SLUG Mailing List Archives
Re: [SLUG] C Gurus
- To: slug@xxxxxxxxxxx
- Subject: Re: [SLUG] C Gurus
- From: O Plameras <oscarp@xxxxxxxxxxx>
- Date: Wed, 23 Nov 2005 12:18:52 +1100
- User-agent: Mozilla Thunderbird 1.0.7-1.1.fc4 (X11/20050929)
Ian Wienand wrote:
Not confusing if that programmer understands pointers and pointer
On Tue, Nov 22, 2005 at 10:12:07PM +1100, Crossfire wrote:
IIRC, ANSI C makes no guaranty as to the lifetime of literal
strings when their enclosing scope finishes.
I'm fairly sure ANSI C does, C99 definitely does
And not all literal strings are 'static' as my code demonstrated.
String literals are defined with static storage duration by
The multibyte character sequence [string literal] is then used to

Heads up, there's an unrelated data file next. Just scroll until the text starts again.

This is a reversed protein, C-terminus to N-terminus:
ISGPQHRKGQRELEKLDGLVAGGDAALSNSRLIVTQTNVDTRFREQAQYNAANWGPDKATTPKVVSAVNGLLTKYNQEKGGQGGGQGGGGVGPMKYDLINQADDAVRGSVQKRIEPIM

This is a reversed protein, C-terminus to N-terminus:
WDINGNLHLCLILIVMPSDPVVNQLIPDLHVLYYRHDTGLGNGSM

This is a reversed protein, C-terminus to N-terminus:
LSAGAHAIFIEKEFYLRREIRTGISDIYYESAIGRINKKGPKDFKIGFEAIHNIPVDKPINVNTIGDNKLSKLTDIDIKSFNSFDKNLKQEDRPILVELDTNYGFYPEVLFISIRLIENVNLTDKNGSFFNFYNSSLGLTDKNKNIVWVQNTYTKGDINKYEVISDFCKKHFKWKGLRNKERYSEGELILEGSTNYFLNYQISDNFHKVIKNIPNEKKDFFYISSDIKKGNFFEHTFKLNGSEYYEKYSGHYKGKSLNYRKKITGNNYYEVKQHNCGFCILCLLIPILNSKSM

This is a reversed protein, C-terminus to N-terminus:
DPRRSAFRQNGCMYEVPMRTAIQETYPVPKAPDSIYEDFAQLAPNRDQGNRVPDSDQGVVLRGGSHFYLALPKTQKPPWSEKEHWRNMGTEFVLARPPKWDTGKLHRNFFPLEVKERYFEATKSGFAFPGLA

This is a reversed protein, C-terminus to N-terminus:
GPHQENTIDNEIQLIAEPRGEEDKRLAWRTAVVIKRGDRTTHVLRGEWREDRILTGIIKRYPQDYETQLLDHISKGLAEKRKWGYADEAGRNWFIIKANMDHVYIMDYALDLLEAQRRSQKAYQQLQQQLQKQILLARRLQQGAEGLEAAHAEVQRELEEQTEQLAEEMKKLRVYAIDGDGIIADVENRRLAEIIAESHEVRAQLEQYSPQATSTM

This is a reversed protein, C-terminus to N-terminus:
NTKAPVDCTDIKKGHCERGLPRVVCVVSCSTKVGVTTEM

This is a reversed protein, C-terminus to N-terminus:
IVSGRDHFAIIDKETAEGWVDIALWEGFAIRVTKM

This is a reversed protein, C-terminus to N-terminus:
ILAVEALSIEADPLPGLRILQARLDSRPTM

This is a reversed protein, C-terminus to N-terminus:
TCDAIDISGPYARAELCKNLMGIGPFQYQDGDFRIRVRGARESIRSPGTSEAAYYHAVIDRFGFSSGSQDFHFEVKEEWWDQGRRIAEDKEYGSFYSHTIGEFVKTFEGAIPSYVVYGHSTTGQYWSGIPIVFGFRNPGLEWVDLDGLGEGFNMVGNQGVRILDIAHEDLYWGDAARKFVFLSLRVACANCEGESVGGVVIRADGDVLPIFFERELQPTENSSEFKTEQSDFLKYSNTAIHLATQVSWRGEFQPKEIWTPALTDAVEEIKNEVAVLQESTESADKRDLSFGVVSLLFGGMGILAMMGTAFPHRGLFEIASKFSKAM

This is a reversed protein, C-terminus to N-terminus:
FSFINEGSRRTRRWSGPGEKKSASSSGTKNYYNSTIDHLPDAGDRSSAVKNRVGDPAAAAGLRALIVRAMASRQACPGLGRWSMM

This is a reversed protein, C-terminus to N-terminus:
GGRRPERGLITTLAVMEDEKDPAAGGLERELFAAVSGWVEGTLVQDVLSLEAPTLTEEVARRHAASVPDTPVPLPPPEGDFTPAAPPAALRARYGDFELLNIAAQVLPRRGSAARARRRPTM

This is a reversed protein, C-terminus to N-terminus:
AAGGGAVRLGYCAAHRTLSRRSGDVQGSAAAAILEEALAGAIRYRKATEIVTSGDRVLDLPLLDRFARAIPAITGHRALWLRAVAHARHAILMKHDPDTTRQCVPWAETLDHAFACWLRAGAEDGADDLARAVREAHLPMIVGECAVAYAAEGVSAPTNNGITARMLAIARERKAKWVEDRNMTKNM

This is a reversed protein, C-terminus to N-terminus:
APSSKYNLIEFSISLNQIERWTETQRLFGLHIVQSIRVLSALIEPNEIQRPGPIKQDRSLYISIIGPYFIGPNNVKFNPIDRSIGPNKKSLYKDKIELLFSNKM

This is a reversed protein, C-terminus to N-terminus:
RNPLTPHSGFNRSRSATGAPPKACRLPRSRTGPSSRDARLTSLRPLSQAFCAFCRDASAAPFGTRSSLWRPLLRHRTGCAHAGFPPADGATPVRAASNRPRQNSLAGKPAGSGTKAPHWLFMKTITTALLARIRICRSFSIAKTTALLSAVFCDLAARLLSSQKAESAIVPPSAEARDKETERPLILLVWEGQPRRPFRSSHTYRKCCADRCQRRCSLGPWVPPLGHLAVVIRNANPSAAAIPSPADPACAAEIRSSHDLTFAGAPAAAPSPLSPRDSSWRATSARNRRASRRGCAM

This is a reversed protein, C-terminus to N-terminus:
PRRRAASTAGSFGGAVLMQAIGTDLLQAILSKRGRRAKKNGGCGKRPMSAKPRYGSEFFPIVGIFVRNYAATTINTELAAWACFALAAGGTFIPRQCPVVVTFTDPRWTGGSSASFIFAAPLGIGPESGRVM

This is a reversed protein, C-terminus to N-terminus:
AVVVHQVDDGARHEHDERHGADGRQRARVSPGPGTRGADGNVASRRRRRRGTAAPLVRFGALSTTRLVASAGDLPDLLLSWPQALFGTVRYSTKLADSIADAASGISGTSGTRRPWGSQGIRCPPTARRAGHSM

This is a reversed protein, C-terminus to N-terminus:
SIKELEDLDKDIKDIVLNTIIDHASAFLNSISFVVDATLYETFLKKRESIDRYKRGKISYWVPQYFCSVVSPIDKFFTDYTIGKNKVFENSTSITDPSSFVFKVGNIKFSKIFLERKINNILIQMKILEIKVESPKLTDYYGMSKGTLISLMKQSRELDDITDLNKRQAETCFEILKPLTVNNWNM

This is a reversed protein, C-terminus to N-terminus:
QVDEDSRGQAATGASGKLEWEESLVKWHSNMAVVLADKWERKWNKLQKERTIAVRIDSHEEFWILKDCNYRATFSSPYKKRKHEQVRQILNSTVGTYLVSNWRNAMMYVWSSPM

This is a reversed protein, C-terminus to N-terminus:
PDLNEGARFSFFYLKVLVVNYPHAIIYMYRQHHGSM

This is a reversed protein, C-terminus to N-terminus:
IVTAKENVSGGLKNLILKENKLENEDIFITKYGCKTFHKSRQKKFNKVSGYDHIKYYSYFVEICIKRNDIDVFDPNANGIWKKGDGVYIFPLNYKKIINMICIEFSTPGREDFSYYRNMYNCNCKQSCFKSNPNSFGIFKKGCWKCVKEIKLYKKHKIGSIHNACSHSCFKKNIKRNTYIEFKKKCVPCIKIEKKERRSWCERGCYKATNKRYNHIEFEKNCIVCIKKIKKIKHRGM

initalize an array of static storage duration and length just
sufficient to contain the sequence.
Where static storage duration is defined in 126.96.36.199
Its lifetime is the entire execution of the program and its stored
value is initalized only once, prior to program startup.
So it seems quite valid (as you probably know anyway it will be put in
some read only section which isn't going to go away). But the code in
question will have an interesting alternative property that it will
confuse every single programmer who looks at the code for the rest of
well as know and understand that:
1. "variable storage class of static" has a lifetime of the program
which function it is located. By the way this convention is there in
later became ANSI C. In fact, this is one of the very first rules we
learn in Variable
Storage Class Static.
2. An initialised "variable storage class" is static by definition.
3. A function can be typed like any variable storage class.
4. The functionality of "return".